I steeled myself for change once again, ran a quick budget in my head to make sure I could swing at least a few months rent on my own, and did the only thing I knew to do - I wrote a letter. My letter had to contain everything I had hoped to come out of our new home, and it must contain every observation I had made since moving in. The letter had to be honest, heartfelt in a way I had yet to ever truly express, and stern in the consequences of dismissal. Here is what I hand-delivered that evening:

You know so much about the world, and so much about people that I am always amazed at the varied conversations we can have. The fact that you are so willing to learn, and willing to give of yourself to others puts you far ahead of the majority of human beings I have ever met, anywhere in the entire world. Getting to know you in fits-and-spurts over the past year (since that crazy night you were next to me on the barstool at the Hawk) has really been awesome. You’re unlike anyone I’ve ever known, completely unique in the world. And that’s why I need you to take everything I’m about to say in this letter with the full knowledge that I’ve committed to making our home a place that all of us can be completely comfortable in, so we can live our lives to the fullest and grow beyond where we are starting from now.

You have a serious problem with drugs and alcohol, a problem that adversely affects every situation and relationship (business, family and otherwise) in your life right now. Your situation is not made any easier by the fact that you also have AADD (Adult Attention Deficit Disorder) which I’ve taken some time today to read a bit about. Your behavior towards myself and John, the two people who’ve opened their lives to you with the hope that all three of us can better ourselves and make it further in the world together, has been flaky, inconsistent and at times downright disrespectful. Your actions and reactions with your boyfriend, your ex-wife and your son are colored by these same inconsistencies – the consequences of which are manifested in the arguments, the ill-will and, if the pattern continues, in the future feelings of your son.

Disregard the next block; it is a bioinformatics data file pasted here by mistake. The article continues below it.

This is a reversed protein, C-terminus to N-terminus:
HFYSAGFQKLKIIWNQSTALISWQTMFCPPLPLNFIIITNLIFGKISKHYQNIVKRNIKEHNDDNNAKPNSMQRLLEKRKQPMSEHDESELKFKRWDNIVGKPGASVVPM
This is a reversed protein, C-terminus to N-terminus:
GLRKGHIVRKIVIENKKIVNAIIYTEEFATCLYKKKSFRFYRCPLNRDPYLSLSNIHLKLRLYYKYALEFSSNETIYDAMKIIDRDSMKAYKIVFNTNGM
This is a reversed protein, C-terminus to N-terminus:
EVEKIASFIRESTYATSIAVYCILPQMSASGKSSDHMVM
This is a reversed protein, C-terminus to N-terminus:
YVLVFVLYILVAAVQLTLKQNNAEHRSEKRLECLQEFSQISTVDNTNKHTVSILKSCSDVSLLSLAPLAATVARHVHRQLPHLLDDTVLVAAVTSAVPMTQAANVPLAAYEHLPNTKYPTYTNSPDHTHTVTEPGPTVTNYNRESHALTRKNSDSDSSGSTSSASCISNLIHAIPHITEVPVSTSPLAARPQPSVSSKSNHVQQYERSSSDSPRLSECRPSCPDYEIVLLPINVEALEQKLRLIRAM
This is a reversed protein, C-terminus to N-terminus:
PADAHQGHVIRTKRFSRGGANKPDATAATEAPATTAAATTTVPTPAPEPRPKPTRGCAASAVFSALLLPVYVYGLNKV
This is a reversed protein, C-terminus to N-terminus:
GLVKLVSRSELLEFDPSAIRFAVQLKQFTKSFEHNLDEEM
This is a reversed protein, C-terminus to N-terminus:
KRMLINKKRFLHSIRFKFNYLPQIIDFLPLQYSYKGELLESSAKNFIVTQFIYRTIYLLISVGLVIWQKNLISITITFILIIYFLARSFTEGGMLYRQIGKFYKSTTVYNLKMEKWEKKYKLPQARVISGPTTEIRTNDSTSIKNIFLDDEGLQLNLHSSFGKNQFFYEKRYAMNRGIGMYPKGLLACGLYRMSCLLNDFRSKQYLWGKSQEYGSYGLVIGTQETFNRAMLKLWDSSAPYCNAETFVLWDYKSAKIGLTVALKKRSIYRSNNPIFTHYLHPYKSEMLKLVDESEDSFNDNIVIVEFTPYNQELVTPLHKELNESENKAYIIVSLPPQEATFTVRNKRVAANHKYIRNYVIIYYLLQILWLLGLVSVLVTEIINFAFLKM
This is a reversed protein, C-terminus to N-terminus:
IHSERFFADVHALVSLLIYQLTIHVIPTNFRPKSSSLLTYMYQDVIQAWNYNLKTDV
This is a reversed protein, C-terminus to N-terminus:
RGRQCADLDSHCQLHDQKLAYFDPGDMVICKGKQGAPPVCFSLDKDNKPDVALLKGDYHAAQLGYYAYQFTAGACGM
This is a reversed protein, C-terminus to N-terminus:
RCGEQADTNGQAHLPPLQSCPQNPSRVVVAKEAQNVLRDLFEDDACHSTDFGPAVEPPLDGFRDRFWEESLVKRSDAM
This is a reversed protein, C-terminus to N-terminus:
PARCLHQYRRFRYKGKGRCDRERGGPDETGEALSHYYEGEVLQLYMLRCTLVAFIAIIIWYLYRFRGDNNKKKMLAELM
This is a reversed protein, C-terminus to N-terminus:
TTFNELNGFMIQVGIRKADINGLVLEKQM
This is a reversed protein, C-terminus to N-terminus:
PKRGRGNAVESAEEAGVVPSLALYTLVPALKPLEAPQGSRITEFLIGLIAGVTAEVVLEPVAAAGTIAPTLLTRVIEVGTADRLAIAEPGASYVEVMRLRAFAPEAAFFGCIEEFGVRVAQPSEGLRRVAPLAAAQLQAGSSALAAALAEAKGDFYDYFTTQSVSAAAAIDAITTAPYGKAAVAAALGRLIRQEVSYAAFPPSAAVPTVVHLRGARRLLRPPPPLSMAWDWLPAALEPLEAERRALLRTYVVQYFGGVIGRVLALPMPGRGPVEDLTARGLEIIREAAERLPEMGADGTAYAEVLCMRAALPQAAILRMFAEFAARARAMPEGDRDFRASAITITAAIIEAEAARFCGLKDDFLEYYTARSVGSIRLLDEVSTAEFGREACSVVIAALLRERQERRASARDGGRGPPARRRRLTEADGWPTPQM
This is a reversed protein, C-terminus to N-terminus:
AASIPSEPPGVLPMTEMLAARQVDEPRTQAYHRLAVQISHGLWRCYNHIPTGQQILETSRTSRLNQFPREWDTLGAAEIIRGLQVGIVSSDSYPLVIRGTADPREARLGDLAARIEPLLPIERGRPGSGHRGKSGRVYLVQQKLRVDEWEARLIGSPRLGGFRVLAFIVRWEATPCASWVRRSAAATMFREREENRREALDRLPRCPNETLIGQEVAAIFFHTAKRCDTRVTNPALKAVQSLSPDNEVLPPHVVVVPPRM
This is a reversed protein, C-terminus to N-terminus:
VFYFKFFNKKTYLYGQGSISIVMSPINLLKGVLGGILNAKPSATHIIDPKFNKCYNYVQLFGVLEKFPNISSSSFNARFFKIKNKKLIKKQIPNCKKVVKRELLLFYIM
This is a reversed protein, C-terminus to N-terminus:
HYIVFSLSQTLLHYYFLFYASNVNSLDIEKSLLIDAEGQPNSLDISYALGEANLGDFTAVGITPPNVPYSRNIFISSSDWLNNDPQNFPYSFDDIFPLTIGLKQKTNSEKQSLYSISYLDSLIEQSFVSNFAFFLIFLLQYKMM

John and I had a conversation the other day, and he slipped and told me he had done coke over the weekend… I asked him who he’d done it with and was surprised to hear it was you and your boyfriend. I was even more surprised that you were doing it in our driveway. Alas, I was not surprised that you had lied to me about doing it.

And you have lied, several times, to me, to John and to yourself. This is what troubles me most. Because you obviously feel as if you must hide your behavior, which is beyond the point of mere partying, it’s beyond even the openness of someone who maintains an addiction because they think they need it to have energy or fun times. The lying and the hiding mean that you are ashamed of what you’ve done and what you are doing.

I am ashamed that I haven’t spoken up sooner, that I may have allowed you to drift without letting you know that I care and that I’ve fought my own battles with drugs and alcohol… beyond the ones you’ve been witness to. I’m ashamed that I’ve presented a stern, seemingly unyielding face to you and to our house rules. I’m most ashamed though, that I’ve let myself be lied to, promised to, convinced even, that you are invested in our house, the relationship you and I share, the values I’m seeking to uphold and the healthy lifestyle I’ve been building for myself. I don’t think you understand the weight of my convictions and commitments to John, and my own self. It’s impossible for you to know of the years of recovery from my demons- psychological, substance & self-imposed. But I cannot, and will not, travel down any path that puts at risk my own wellness, the lives of my friends and the company they keep.